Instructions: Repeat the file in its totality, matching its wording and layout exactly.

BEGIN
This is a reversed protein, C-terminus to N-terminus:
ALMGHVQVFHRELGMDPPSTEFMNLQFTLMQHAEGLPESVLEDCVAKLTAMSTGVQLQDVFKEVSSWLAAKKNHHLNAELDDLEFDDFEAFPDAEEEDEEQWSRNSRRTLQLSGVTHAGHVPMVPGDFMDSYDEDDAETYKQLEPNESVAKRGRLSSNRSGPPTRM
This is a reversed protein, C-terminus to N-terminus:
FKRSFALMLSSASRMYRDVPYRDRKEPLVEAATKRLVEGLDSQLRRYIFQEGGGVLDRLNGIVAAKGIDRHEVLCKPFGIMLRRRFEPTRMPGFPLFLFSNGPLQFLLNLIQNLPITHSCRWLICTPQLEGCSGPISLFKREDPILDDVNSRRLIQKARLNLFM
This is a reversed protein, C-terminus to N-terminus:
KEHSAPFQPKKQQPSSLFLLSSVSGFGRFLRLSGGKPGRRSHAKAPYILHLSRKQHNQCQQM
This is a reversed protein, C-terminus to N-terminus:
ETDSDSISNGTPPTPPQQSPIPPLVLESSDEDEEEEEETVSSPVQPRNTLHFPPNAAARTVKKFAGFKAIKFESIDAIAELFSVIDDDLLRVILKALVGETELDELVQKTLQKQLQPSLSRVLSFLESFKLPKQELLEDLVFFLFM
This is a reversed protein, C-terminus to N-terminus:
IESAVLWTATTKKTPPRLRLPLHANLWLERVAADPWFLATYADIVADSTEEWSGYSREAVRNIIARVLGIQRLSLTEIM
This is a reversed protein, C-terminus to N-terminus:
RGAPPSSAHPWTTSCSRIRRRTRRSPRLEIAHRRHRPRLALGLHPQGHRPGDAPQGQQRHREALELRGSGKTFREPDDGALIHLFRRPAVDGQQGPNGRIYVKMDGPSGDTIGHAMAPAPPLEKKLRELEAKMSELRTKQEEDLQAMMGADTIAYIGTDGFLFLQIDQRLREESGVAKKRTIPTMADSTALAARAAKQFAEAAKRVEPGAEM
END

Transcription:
This is a reversed protein, C-terminus to N-terminus:
ALMGHVQVFHRELGMDPPSTEFMNLQFTLMQHAEGLPESVLEDCVAKLTAMSTGVQLQDVFKEVSSWLAAKKNHHLNAELDDLEFDDFEAFPDAEEEDEEQWSRNSRRTLQLSGVTHAGHVPMVPGDFMDSYDEDDAETYKQLEPNESVAKRGRLSSNRSGPPTRM
This is a reversed protein, C-terminus to N-terminus:
FKRSFALMLSSASRMYRDVPYRDRKEPLVEAATKRLVEGLDSQLRRYIFQEGGGVLDRLNGIVAAKGIDRHEVLCKPFGIMLRRRFEPTRMPGFPLFLFSNGPLQFLLNLIQNLPITHSCRWLICTPQLEGCSGPISLFKREDPILDDVNSRRLIQKARLNLFM
This is a reversed protein, C-terminus to N-terminus:
KEHSAPFQPKKQQPSSLFLLSSVSGFGRFLRLSGGKPGRRSHAKAPYILHLSRKQHNQCQQM
This is a reversed protein, C-terminus to N-terminus:
ETDSDSISNGTPPTPPQQSPIPPLVLESSDEDEEEEEETVSSPVQPRNTLHFPPNAAARTVKKFAGFKAIKFESIDAIAELFSVIDDDLLRVILKALVGETELDELVQKTLQKQLQPSLSRVLSFLESFKLPKQELLEDLVFFLFM
This is a reversed protein, C-terminus to N-terminus:
IESAVLWTATTKKTPPRLRLPLHANLWLERVAADPWFLATYADIVADSTEEWSGYSREAVRNIIARVLGIQRLSLTEIM
This is a reversed protein, C-terminus to N-terminus:
RGAPPSSAHPWTTSCSRIRRRTRRSPRLEIAHRRHRPRLALGLHPQGHRPGDAPQGQQRHREALELRGSGKTFREPDDGALIHLFRRPAVDGQQGPNGRIYVKMDGPSGDTIGHAMAPAPPLEKKLRELEAKMSELRTKQEEDLQAMMGADTIAYIGTDGFLFLQIDQRLREESGVAKKRTIPTMADSTALAARAAKQFAEAAKRVEPGAEM